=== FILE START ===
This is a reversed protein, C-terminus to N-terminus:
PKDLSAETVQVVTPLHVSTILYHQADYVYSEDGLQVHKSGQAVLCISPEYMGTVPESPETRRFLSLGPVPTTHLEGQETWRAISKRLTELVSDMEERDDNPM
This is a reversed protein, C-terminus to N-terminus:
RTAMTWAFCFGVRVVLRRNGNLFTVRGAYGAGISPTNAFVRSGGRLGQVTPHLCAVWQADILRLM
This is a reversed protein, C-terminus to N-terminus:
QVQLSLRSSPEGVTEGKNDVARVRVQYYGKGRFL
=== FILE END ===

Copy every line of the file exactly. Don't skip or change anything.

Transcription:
This is a reversed protein, C-terminus to N-terminus:
PKDLSAETVQVVTPLHVSTILYHQADYVYSEDGLQVHKSGQAVLCISPEYMGTVPESPETRRFLSLGPVPTTHLEGQETWRAISKRLTELVSDMEERDDNPM
This is a reversed protein, C-terminus to N-terminus:
RTAMTWAFCFGVRVVLRRNGNLFTVRGAYGAGISPTNAFVRSGGRLGQVTPHLCAVWQADILRLM
This is a reversed protein, C-terminus to N-terminus:
QVQLSLRSSPEGVTEGKNDVARVRVQYYGKGRFL